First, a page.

The role of governors is in the news again. Their actions across several states — Maharashtra, Tamil Nadu, Kerala, West Bengal — have been questioned. Recently, the Supreme Court had to hear a case where the governor of Punjab did not summon the assembly after the cabinet’s recommendation. Tamil Nadu governor R N Ravi is also in the news after he returned a Bill that bans online gambling for reconsideration (the Constitution provides him with this power). He had earlier skipped reading parts of the Governor’s Address (which is passed by the state cabinet as the government’s policy plan). These incidents raise the question on the governor’s role as per the Indian Constitution.
The Constituent Assembly had discussed the position of the governor in great detail. The Provincial Constitution Committee (chaired by Patel) agreed with the Union Constitution Committee (chaired by Nehru) that a parliamentary form of government was suitable for the country, and that the governor be directly elected by adult franchise. The draft Constitution incorporated this provision. However, while debating this provision, the Constituent Assembly changed this process to a direct appointment by the President. Many members felt that an elected governor would undermine the authority of the chief minister. They also reasoned that an impartial individual needed to be nominated to the post, instead of a person elected on a party ticket.
The other question was the role of the governor in relation to the chief minister. The final formulation (Article 163) reads: “There shall be a Council of Ministers with the chief minister at the head to aid and advise the Governor in the exercise of his functions, except in so far as he is by or under this Constitution required to exercise his functions or any of them in his discretion”. The Governor has discretion only in cases where it was provided in other Articles of the Constitution (such as the Sixth Schedule related to tribal areas of Assam). Indeed, Ambedkar clarified, “The Governor under the Constitution has no functions which he can discharge by himself; no functions at all”.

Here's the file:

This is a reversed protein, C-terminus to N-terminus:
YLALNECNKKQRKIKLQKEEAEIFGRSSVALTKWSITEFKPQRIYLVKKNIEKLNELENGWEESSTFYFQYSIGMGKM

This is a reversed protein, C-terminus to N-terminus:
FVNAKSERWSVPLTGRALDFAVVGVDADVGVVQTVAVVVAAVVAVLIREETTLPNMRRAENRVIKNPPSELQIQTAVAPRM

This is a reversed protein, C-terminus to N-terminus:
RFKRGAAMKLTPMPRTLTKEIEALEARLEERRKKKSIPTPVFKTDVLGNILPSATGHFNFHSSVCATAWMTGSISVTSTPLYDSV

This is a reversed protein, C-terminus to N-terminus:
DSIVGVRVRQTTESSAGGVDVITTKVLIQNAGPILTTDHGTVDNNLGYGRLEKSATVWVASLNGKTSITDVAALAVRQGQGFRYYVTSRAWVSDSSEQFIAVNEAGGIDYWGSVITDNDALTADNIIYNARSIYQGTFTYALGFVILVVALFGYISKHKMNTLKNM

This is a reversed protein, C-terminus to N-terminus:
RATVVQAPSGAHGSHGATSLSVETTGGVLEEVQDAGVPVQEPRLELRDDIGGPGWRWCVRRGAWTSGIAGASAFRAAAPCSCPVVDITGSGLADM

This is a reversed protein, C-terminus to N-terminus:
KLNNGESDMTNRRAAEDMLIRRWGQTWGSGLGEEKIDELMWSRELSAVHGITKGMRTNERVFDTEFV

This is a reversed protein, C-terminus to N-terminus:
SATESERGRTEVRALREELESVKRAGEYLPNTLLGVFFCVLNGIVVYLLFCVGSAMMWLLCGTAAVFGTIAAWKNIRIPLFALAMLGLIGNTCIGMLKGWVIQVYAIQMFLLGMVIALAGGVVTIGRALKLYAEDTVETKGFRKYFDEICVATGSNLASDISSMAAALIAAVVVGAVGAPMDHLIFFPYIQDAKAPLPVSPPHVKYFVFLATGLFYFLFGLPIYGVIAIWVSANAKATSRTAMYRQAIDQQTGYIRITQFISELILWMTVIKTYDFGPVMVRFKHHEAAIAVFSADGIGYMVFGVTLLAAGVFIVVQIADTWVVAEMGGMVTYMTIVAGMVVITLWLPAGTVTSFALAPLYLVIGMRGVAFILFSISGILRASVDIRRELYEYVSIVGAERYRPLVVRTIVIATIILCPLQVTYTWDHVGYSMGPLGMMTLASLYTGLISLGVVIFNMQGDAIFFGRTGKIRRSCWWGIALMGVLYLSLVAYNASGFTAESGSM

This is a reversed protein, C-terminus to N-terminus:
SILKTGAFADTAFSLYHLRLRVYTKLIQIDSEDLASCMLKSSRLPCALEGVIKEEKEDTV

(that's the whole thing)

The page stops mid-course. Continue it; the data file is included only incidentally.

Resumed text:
Over the last 70 years, two questions have kept cropping up. Are individuals appointed by the central government able to maintain their independence from the political preference of the central government? What is the level of discretion that governors have in their decision-making powers?
The Constitution provides the governor full discretion for certain actions such as special powers in some states in the North-East. There are some other areas where the governor needs to exercise judgement. For example, after an election, the governor will have to decide whom to invite to form government whenever a single party or coalition does not have a clear majority. The decision to dissolve the assembly also has to be made if no one is able to demonstrate majority support in the legislative assembly.
The governor also has to act in certain circumstances when the unity of the nation is at stake. The governor has full discretion to recommend the dismissal of the chief minister and imposition of President’s rule. Clearly, no chief minister is likely to recommend such an action, and this decision has to be made by the governor.
Indeed, the frequency of imposition of President’s rule indicates the type of relationship between the centre and states across the last 70 years. Until 1966, when the centre and most states were mostly governed by the same party, the number of states that had President’s rule was 1.1 per year on average. This number rose to 6 between 1967 (when the Congress party lost several state elections) and 1993. In 1994, the Bommai judgment curtailed the use of this power, and the number has fallen to 1.5 since then. However, the last few years has seen the tension rising again with governors delaying Bills and taking other steps contrary to the decisions of the state cabinet.
Six high-level committees and commissions have looked into the issue. These include three in the 1969-71 period, the Sarkaria Commission in the 1980s, the National Commission to Review the Working of the Constitution and the Punchhi Commission in the 2000s. These commissions suggested that the governor should be an individual from a different state who was not recently involved in politics, and that the chief minister should be consulted before appointment. They recommended security of tenure and term limits to ensure independence. They also said that President’s Rule should be a last resort, and that the confidence in a government should be tested only on the floor of the House.
Most of these recommendations — except the confidence-test rule which has been mandated by the Supreme Court — have been ignored. And we continue to see tensions in the relationship between the governor and the state government.